Cysts of dental origin comprise two primary types: (1) the root or periosteal and (2) the follicular or dentigerous. All varieties of these cysts belong to the group of neoplasms known as odontomas and seem to result from a perverted growth of cells in a tooth follicle. The stimulus which is directly responsible for the growth may be congenital or acquired.
Brief consideration of the embryology of a tooth follicle may throw light on the pathogenesis of these tumors. In the development of a tooth the deeper layer of oral epithelium grows into the mesodermal area of the rudimentary jaw, the projection forming the epithelial cord. Penetrating more deeply into the jaw, the latter divides and becomes the primitive organ which forms, in turn, the enamel tissue. The papilla, a product of the contiguous connective tissue, develops simultaneously with, and invaginates, the enamel organ. These become encircled by a dental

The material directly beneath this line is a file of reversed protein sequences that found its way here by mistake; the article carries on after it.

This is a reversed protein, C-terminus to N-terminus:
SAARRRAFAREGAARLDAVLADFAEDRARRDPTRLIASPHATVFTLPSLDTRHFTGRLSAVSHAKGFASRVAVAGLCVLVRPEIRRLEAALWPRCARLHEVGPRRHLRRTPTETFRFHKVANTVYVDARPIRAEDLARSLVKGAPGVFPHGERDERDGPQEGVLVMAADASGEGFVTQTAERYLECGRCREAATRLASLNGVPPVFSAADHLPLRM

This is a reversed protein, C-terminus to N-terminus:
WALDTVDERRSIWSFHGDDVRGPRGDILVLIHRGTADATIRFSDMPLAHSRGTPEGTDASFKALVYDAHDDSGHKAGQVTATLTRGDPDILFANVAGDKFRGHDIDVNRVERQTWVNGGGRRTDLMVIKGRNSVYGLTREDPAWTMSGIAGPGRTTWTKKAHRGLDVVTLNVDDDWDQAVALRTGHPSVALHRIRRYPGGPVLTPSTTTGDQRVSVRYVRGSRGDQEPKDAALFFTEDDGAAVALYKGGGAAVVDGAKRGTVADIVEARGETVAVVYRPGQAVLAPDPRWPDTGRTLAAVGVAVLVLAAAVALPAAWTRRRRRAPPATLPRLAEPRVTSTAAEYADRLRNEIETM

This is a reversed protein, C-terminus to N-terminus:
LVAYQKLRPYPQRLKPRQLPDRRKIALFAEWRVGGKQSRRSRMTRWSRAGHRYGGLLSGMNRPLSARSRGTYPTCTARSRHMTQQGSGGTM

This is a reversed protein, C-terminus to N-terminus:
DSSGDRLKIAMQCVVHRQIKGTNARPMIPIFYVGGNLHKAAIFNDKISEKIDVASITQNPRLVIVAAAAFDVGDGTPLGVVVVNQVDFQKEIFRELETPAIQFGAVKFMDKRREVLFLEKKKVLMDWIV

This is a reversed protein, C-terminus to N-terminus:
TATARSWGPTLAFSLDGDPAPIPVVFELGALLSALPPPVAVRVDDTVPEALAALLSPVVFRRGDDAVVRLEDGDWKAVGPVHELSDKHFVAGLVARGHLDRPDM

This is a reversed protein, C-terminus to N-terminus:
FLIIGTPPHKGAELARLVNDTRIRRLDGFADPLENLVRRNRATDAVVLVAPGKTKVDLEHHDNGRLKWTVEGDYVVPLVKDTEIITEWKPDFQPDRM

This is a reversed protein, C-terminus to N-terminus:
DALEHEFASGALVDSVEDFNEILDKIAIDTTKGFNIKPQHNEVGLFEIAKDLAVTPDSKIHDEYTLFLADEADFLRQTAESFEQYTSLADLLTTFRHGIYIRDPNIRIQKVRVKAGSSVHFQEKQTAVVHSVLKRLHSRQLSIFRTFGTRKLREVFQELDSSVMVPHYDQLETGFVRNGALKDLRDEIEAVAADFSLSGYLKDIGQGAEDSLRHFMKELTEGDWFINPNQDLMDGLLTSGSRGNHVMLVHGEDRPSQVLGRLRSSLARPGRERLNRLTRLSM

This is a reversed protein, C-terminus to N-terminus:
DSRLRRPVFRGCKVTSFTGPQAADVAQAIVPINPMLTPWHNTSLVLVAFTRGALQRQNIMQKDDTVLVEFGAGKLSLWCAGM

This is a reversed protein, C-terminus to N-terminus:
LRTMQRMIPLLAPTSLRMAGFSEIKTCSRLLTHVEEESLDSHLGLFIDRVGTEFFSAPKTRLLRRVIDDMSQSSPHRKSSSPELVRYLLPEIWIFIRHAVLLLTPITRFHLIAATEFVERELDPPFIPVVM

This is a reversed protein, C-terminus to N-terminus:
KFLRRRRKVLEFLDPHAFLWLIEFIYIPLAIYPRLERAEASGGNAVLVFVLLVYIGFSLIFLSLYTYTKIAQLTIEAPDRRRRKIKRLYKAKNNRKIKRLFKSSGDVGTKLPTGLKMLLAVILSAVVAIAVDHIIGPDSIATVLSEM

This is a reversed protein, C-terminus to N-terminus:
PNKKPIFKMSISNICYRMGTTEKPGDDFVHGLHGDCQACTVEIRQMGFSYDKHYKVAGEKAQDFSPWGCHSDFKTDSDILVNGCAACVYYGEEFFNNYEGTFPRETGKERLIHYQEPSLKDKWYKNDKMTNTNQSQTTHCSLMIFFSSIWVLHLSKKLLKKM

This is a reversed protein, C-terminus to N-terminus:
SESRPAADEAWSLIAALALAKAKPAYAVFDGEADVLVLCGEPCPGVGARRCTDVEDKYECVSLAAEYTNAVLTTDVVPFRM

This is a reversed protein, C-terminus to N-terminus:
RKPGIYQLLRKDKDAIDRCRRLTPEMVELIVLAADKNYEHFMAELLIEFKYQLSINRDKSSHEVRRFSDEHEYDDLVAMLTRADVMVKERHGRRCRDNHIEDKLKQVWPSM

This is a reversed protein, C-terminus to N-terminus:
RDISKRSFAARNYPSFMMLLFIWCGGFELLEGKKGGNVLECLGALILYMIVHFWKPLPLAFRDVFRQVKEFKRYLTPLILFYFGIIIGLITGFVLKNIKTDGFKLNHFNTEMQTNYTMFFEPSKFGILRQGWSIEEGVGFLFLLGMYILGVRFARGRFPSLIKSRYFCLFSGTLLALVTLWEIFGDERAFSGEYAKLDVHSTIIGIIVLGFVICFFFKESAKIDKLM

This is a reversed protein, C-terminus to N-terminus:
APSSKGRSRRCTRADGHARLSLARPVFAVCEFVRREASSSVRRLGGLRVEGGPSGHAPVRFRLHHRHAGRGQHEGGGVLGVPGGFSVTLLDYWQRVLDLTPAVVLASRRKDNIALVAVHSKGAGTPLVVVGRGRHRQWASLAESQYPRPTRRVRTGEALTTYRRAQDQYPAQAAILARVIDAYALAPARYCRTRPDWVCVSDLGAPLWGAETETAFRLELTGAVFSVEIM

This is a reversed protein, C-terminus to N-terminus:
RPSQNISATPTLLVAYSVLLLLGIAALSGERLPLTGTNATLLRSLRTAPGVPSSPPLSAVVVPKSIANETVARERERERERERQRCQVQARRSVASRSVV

HARRIS HL, WEIDLEIN IF. DENTIGEROUS CYST OF THE ANTRUM OF HIGHMORE WITH UNUSUAL CHARACTERISTICS. Arch Otolaryngol. 1930;12(3):311–319. doi:10.1001/archotol.1930.03570010357004